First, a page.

3.) The economic forces pushing towards digital cinema cameras (which at the high end are distinguished from just “HD” cameras, and I’d include the Viper, D-20, Origin, Red, SI-2K, F23, Genesis, etc. (and maybe the F950, which I never hear of anybody using) are about quality at or above the minimum thresholds of “good enough” for feature film work, and at what cost. Digital offers a number of advantages for speed and convenience of post, and certainly cost savings (no film processing, telecine, scanning, etc.) with a few replacements (more expensive decks to dig from, potential downconvert costs). Wait, I’m getting lost in my parentheses!

Anyway, point being, caveats aside, the newest high end digital acquisition is pretty darn good, getting better very fast, and cost effective.

But that doesn’t mean digital projection is a given.

Your point about less work for the labs pushing up prices and hastening their demise is a good one I hadn’t thought of.

In much the same way that film stock costs are likely to rise since consumer film industry is massively on the wane, and R&D and tooling costs are leveraged from the consumer lines which are going away, I can see labs suffering similarly.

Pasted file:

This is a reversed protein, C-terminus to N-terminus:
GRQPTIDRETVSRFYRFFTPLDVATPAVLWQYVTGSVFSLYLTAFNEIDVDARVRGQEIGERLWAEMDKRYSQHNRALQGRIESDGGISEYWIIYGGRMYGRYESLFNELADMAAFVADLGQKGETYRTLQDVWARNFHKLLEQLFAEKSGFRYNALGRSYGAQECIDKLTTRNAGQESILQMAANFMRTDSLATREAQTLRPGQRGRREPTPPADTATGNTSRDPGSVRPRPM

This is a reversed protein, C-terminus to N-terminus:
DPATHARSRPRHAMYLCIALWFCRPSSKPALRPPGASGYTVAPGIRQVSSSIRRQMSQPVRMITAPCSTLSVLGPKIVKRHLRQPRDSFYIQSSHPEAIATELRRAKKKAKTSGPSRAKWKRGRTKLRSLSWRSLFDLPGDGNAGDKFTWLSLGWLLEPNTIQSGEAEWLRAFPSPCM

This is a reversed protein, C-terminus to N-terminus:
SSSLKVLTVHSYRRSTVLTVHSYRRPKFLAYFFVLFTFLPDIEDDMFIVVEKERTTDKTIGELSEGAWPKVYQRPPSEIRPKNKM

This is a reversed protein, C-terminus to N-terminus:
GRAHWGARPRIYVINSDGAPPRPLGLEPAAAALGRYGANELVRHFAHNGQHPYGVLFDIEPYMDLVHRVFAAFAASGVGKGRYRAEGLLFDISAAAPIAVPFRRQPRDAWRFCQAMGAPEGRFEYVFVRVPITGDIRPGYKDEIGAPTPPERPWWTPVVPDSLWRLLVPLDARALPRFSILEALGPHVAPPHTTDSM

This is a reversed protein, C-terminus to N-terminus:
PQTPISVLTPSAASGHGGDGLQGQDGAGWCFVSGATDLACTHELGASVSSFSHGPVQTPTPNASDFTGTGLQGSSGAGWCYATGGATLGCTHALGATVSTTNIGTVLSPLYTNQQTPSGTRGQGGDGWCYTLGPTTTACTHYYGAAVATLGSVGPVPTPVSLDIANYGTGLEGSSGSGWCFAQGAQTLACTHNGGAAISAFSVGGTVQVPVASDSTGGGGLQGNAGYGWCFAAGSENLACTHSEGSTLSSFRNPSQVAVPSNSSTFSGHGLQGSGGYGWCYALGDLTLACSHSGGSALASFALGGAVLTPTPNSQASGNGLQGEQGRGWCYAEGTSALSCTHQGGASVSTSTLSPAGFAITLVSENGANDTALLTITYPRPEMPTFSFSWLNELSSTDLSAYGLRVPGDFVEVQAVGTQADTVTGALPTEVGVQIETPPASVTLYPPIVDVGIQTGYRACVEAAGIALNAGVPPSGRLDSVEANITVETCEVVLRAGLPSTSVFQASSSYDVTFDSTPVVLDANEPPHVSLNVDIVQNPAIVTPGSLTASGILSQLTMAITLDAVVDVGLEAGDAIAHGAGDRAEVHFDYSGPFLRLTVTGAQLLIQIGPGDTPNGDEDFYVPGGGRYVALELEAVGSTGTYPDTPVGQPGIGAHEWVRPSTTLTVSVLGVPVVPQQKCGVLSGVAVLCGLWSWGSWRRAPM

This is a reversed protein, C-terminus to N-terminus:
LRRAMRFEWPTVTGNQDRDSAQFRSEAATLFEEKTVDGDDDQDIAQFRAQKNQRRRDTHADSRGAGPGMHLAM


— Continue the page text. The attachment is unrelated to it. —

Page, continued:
I’d expect that at some point in the next 10 years for the quantity of cinematic film stock sold to decrease. And the price to go up as it becomes a more specialty business.

The highest end film folks will still shoot film for major features, but digital will become more and more widely implemented.

-mike

11 08 2007
Mike Curtis

oh – and as for archival purposes, film rocks. Color seps, baby. How to decode zeroes and ones is tough. How to shine a light through a transmissive medium and record is it pretty straightforward.

Some have suggested encoding the 0s and 1s on B&W film. Not a bad idea, but harder to read.

-mike

28 08 2007
E-Books « Hello World!! (a blog from Norman Hollyn)

[…] been saying for years that, once the finances of digital distribution of features are settled, then the only thing that will hold back the mass adoption of it will be the audience perception of […]

Leave a Reply

Fill in your details below or click an icon to log in:

WordPress.com Logo

You are commenting using your WordPress.com account. Log Out / Change )

Twitter picture

You are commenting using your Twitter account. Log Out / Change )

Facebook photo

You are commenting using your Facebook account. Log Out / Change )

Google+ photo

You are commenting using your Google+ account. Log Out / Change )

Connecting to %s




%d bloggers like this: